That sounds like it would work just fine.
this is great! not only economical but a great project for my middle school boys who consume gallons of this stuff. and real life math. i can hear them now...&quot;REALLY mom&quot;!!!!<br>
what is kool aid
Kool Aid is a flavored drink powder. It is sold as a drink for children.
can you only get it in the us because i live in ireland
I don't know- I would think that there might be a local substitute you could use. It is basically a small packet of powder flavoring with a sweetener premixed. It is available in both regular sugar and artificial sweetener. A syrup for making a squash might work well. Cheers!
it's called powdered cordial mix :L
I didn't think the standard Kool-Aid packets had any kind of sweetener in them, hence the sugar. Then again, I haven't bought Kool-Aid in a loooong time.
fruit juice would be healthier to use.
I think that all &quot;drink in powder&quot; should work
Adults drink Kool Aid too :p
Not sure if anyone in here makes their own energy drinks or want to but I get all my supplies and product from PureBulk.com. Just thought I would share some valuable information! http://purebulk.com
Were i live is no kool aid can i use something else?<br>I really like the recipe :)
The kool-aid is just for the flavor. If you can find some other way of adding flavor, then you should be OK.
Ok ill go to store now and see what i can find <br>Again,nice recipe :)
I don't usually like Gatorade but this may change using this recipe. Thanks again.
This is totally awesome! Thanks for sharing!
Well, this was my day 4 project for my <a href="https://www.instructables.com/community/30-days-of-instructables-for-real-this-time/">30 days of instructables</a> personal challenge. Although there were lots of informative comments here, for this pilot run I decided to stick with fungus amungus's original formula. First Koolaid purchase in 40 years, I'd guess; I had no idea lemon-lime koolaid was such a fluorescent green. Well, it's chillin' in the fridge; we'll give it a try in the morning!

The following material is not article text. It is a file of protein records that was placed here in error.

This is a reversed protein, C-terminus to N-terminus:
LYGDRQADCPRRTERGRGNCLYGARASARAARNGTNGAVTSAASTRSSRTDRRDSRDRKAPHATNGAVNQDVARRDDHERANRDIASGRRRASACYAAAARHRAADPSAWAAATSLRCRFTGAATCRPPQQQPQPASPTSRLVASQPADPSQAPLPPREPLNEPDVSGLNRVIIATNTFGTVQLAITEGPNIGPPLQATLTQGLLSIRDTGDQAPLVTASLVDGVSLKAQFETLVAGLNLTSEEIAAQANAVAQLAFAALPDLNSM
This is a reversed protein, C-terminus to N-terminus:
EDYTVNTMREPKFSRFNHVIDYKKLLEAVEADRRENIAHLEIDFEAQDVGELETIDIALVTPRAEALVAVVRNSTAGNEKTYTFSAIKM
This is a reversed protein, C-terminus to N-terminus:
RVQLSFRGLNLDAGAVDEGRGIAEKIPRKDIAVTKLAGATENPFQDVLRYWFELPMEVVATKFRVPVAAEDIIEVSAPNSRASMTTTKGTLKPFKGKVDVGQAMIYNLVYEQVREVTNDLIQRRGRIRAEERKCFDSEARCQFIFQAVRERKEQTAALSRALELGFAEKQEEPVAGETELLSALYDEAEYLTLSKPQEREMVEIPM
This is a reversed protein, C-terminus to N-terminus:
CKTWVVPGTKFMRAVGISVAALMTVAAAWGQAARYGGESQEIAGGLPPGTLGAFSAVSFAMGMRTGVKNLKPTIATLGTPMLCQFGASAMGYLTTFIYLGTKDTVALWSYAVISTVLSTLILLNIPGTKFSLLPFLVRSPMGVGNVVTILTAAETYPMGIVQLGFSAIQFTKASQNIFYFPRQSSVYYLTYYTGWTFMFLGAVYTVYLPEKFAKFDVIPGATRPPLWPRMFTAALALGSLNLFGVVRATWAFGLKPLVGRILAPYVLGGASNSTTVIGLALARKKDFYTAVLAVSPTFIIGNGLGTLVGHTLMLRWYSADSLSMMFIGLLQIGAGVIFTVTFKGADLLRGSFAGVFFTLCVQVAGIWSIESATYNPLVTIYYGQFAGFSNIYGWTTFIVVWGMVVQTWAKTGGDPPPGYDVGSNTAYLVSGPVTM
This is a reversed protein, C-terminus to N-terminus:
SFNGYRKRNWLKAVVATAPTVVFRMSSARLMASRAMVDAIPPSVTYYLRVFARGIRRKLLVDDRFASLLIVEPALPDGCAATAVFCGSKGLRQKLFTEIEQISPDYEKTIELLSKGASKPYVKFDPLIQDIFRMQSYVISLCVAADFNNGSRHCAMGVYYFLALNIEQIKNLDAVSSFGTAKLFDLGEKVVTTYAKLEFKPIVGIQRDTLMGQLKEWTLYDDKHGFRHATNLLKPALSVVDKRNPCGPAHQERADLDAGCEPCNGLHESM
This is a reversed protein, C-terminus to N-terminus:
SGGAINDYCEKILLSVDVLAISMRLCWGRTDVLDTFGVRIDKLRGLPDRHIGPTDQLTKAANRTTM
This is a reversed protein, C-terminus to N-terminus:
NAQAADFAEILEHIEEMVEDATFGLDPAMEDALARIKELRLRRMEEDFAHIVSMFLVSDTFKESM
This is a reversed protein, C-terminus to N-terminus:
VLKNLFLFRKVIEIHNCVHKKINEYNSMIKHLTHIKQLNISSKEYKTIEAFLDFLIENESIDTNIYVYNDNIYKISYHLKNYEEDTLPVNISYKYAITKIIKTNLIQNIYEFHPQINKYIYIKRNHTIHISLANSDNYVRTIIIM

It's so funny how many people write in to whine and have no intention of accepting help...No koolade in my country.&nbsp; WHY don't they have koolade in my country?&nbsp; But I'm not desperate enough to let YOU send me any!&nbsp; LOL<br /> Let's all just say &quot;thank you&quot; for the recipe and then write in with any helpful adaptations we've come up with.&nbsp; Show a little resourcefulness.<br /> I'm very excited to find this recipe and a little mad at myself for not having thought of it.&nbsp; I'm going to use the juice of two lemons instead of the koolade because I find that drinking lemon water regularly makes me feel good.&nbsp; Don't know why.&nbsp; Someone told me to do that once, and I did, and it worked, but I wish I'd been paying more attention initially.<br />
yep. lemon juice has some sort of special property that makes it quench a persons thirst more than regular water... i don't remember what causes that, though. I'll have to look it up.
Lemon water, especially hot lemon water, kickstarts your digestive system. It's a main ingredient in the 17-day diet.<br>
one thing.... That is an ASSLOAD of sodium....

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Bio: I like to make things for the internets. I also sell a pretty cool calendar at supamoto.co. You'll like it.